WARREN BUFFETT AND THE STOCK MARKET
By Samuel Chong
Warren Buffett has given out dozens of interviews regarding the stock market. More importantly, he has detailed his investments in his annual letter to shareholders. There, careful readers will be able to find interesting investment philosophies of Warren Buffett, good friend of Bill Gates and a world famous investor.
Back then, in 1999, Warren Buffett broke down a period of 34 years of the stock market by two, with the first period from Dec. 31,1964 to Dec. 311981 in which the Dow Jones Industrial Average rose from 874.12 to 875.00, an increase of 0.1% over the 17 years. During the same period, the gain in Gross National Product was 373%. On the other hand, the second 17 year period, the Dow Jones Industrial Average rose from 875.00 of Dec. 31, 1981 to 9181.43 of Dec. 31, 1998, a gain of more than 10 fold. However, during this period, the gain in Gross National Product was only 177%.
So, what caused the stock market stagnation during the first 17 year period and the more than 10 fold rise in the second 17 year period? According to Warren Buffett, it was the interest rates.
From Dec. 31, 1964 to Dec. 31, 1981, the interest rates rose from 4.20% to 13.65%. With a higher interest rates, money supply was reduced, with less money available to be invested in the stock market. On the other hand, the interest rates decreased from 13.65% to 5.09% from Dec. 31, 1981 to Dec. 31, 1998. With the money supply increase, more money is available to be interested in the stock market, causing a rise in the prices of the shares.
When Warren Buffett gave the interview in 1999, he hinted that the stock market could not go up forever and that investors should not have exuberated expectations. Indeed, as the market suffered the Internet Bubble burst, Warren Buffett shifted his investments to government bonds and, very interestingly, silver. He purchased about 20% of world silver supply at the price of below $5/once. Currently, silver prices have gone up to over $25/once.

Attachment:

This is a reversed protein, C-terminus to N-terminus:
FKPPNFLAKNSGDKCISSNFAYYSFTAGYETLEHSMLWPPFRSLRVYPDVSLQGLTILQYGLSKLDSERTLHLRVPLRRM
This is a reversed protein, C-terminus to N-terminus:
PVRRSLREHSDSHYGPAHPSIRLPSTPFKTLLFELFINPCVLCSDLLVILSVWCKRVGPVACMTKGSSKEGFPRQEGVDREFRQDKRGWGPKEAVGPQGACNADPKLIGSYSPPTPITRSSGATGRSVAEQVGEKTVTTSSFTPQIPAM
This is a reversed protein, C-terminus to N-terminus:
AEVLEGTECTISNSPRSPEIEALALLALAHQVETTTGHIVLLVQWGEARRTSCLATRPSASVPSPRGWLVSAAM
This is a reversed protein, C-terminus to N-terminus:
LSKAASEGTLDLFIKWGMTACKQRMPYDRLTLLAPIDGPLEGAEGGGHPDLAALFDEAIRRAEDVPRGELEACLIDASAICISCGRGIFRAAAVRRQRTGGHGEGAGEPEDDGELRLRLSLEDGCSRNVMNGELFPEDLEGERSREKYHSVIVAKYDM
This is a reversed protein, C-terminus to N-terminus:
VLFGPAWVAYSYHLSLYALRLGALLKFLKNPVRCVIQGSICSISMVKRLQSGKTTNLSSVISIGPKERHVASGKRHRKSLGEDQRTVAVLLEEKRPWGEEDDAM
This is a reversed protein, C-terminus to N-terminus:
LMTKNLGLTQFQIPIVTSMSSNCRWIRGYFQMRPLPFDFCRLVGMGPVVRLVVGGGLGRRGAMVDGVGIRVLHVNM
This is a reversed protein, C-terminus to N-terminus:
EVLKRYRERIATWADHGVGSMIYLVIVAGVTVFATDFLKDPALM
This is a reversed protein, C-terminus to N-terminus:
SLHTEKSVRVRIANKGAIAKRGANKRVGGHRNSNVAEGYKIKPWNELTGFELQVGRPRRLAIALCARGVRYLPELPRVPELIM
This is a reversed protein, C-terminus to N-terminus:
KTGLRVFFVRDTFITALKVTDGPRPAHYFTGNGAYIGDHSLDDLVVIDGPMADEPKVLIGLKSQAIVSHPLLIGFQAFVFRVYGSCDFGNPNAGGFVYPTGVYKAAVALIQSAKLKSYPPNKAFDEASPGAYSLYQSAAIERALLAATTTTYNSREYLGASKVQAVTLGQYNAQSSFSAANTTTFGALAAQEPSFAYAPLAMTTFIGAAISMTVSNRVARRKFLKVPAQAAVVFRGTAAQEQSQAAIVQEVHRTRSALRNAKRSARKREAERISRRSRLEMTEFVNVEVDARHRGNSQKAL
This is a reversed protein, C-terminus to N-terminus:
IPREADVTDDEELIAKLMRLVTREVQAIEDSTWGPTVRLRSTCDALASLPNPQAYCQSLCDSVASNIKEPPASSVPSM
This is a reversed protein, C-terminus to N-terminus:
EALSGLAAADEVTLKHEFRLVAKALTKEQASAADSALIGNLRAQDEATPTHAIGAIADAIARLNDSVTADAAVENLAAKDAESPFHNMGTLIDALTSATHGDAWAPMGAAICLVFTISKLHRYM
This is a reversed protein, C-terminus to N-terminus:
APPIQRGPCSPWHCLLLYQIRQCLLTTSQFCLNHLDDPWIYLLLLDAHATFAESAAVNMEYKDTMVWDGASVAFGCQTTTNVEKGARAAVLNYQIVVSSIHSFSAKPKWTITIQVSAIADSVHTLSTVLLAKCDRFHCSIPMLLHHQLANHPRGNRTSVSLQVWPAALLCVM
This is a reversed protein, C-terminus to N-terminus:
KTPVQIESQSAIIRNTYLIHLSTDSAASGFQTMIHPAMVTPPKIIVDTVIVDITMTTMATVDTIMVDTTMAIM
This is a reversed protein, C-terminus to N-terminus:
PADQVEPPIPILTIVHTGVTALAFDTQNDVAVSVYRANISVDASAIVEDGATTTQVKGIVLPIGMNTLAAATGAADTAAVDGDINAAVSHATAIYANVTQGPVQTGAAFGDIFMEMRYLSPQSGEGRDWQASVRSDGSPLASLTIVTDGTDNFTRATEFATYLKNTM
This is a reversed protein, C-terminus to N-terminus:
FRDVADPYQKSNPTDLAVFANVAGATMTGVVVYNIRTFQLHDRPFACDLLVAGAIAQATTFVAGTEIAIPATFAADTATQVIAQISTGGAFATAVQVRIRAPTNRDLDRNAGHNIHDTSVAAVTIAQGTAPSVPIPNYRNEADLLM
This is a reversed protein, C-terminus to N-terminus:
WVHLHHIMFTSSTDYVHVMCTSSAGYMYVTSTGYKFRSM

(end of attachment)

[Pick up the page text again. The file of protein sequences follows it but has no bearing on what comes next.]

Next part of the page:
Since 1999, Warren Buffett has given out more interviews. Many of his interviews reflected his philosophies on his investment and how the government should be run. He not only diversified his investment portfolio by investing in Chinese companies such as PetroChina and BYD, a car battery company who recently just opened its North American headquarters in Los Angeles, (in which I was honored to be the Chinese simultaneous interpreter for the opening ceremony, meeting with Charles Munger, Warren Buffett's long time business partner), but also suggested that the government should tax the rich.
In other Warren Buffett's interviews, he promised to give out 90% of his wealth after he passes away, in which some of them are already donated to Bill Gates and Melinda Foundation, run by his good friend, Bill Gates.
We admire Warren Buffett's endeavors in creating a world class investment
company, Berkshire Hathaway. We, however, appreciate more at Warren
Buffett's educational efforts in helping others becoming successful investors
like him. Hope he is long lived as his parents did. (Genetically speaking,
Warren Buffett is to have longevity, like his parents).